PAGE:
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Where’s the beef? |

Sunday Lifestyle

Where’s the beef?

When was the last time you had a cow? We go to therapy to abort our demons. Bleach our teeth to look trustworthy. Wear pastels to look approachable. And yet no one is free from the shuddering delights of having a delilah moment when the chic hits the fan.

We all have that inner diva. That Joan Collins in us that turns into Linda Blair when the right buttons are pushed. It never is a pretty sight even if you are having a fit in your best outfit. Sometimes it can only be as trite and stupid as being given the wrong order in a restaurant. A customer service representative who puts you on hold for half-an-hour then kills you off (not to mention the horrendous hold music drying your eardrum into potpourri). Airlines that cancel your flight without prior notice.

Customer service representatives often say, "Oh I’m sorry you may now wait in our lounge equipped with Eames plastic torture device for chairs." Whatever it is the imaginative spawns of Delilah are everywhere, and they often get you without a squeeze ball or massage chair in sight.

A friend who is normally calm and collected once told me she truly lost it in a hair salon when they blow dried her hair and shaped it like a summer wicker basket. Although I would have paid good money to see the hair, I would have traded my first-born to see her wig out and scream to the ambivalent stylist, "This hair does not exist!"

What gets me:

1) Blank stares that follow my questions.

2) Doctor’s receptionists who do their nails while I ask for my results (She mumbles, "You’re gonna die!" while she blows her nails dry.)

3) "We will get back to yous" and then they never get back to me.

4) Assholes who only respond when I lose it and then ask me to cool down.

5) Assholes.

6) People who eat in restos and take their shoes off under the table (allowed only when playing footsie – and OK it’s not really that bad, just felt like saying it cause it’s just so die!).

7)Paranoid boyfriends (When will they ever realize that this is not a democracy? I’m the only one allowed to be paranoid!)

8) Paranoid parents (Look Ma, I’m still breathing! No hands! No hands!)

9) Ten pounds gained in one week.

10) Apathy.

So when a wig out session occurs what is one to do?

Well, like in everything in our artless times there is an art in going D ( short for delilah). How you have your cow says a lot about you.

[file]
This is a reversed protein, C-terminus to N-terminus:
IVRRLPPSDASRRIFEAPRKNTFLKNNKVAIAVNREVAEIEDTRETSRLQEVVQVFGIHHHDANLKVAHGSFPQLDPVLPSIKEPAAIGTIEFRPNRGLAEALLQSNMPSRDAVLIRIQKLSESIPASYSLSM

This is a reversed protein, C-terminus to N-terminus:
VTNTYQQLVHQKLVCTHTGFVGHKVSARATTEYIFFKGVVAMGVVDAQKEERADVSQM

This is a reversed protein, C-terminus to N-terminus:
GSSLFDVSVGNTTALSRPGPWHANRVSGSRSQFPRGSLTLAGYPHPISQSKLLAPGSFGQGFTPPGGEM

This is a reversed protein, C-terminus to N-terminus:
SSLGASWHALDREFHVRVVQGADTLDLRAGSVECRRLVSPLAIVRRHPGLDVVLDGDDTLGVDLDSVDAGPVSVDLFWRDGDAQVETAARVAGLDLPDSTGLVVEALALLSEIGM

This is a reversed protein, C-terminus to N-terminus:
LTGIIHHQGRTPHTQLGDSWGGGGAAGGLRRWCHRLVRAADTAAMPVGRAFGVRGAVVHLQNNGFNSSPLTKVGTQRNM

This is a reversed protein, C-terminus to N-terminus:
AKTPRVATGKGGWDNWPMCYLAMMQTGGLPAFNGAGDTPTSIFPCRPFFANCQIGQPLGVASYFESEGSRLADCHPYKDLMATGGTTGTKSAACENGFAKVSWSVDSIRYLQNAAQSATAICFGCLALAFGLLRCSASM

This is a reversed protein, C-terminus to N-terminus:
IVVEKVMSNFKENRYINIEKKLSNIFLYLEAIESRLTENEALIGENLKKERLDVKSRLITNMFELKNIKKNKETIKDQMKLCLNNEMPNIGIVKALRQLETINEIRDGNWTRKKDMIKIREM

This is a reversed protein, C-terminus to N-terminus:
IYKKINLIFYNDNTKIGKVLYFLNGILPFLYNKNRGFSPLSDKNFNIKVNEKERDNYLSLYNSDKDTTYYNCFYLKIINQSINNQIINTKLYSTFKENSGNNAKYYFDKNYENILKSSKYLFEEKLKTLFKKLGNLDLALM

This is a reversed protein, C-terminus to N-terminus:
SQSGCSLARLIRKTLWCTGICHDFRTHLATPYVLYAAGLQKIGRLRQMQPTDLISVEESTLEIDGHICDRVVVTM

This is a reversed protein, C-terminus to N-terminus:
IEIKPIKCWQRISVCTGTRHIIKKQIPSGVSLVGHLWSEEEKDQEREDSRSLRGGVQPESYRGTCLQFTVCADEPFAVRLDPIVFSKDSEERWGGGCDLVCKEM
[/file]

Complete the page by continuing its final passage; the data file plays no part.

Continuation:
Having it rare is bad. It’s usually a vodka-induced affair that consists of a lot of leg thumping, shoulder throwing and word mumbling like an angry Cocteau Twin. Incoherent when reasoning and only clear when you state your impossible demands (such as "I want you to love me again NOW!" to ambivalent ex-boyfriend). It’s usually not honored nor acknowledged and usually you end up waking up in a sidewalk with puke as your only companion – if you’re lucky.

Having it medium rare is usually done when sober but not lucid. You suddenly doubt your own cache and blame the transgression committed on your lack of star factor. So you name drop. A friend of mine who owns a club once told me some kid once went ballistic when he was denied entrance. He then glared at the receptionist and said, "Don’t forget this, I know Mark Anthony Fernandez." This was last year.

It becomes more pathetic if you are super close to a name dropee. If it’s a parent it signals that you are a loser spawn of a hot family and are nothing without a last name. If it’s a close friend you are an invisible sycophant (i.e. loser groupie) or simply a liar.

If you are fight, no saliva should be expended and the only name you call out is the bouncer’s name.

Medium well is a dramedy of sorts. You channel your inner Flor de Luna and beg and whimper for sympathy. Offers for a blow job in exchange for solution is not of this category. For example, you really need to go to the bathroom and you are about to lose it because some tramp in the cubicle is taking one million minutes to insert a tampon. Again uttering, "Will you please hurry up, my dad died when I was five and my mom married his best friend who left her for her sister" is not useful in this situation. Using pity as your power is tricky. Because really, people don’t care. They just want you to shut up.

Well done is to elicit fear manipulatively. No names are dropped, no pity parties and definitely no vodka and co. I learned this while complaining once in a resort for being put in a room next to hard-core hammering from a construction job on a Saturday. I asked nicely for the situation to be amended. Reply was nada. I called again slightly cross and insisted that I not suffer for their lack of foresight. They said that I will be moved rooms with a fake sorry to conclude the affair. (Wig out, wig out) I started spitting out irrational comments. I can only imagine this is what rabid dogs feel just before their heads are cut off. Usually what sets us off are the stoic reactions (from people who really don’t care, promise) that greet our heated complaints. Isn’t the meeting of hot and cold air the way thunder is made? I was given a prize alright – a downgrade from my original room at the South Pole of the resort. I realized if I was going to be a bitch, I shouldn’t be the rabid bitch. So I kept my temper in the safety deposit box and bit on a rag as I stated my sorry little trivial problem channeling Sharon Stone. I was already ready to divorce from myself but I had to stand-by by my evil twin nonetheless. I spoke to the manager who let me stay in downgraded room for free. I won’t complain at all.

Lesson learned: Well done is all about speaking to top dogs with a movie star voice (complete with script by someone witty and demanding like Stephen Fry).

Results: guaranteed.

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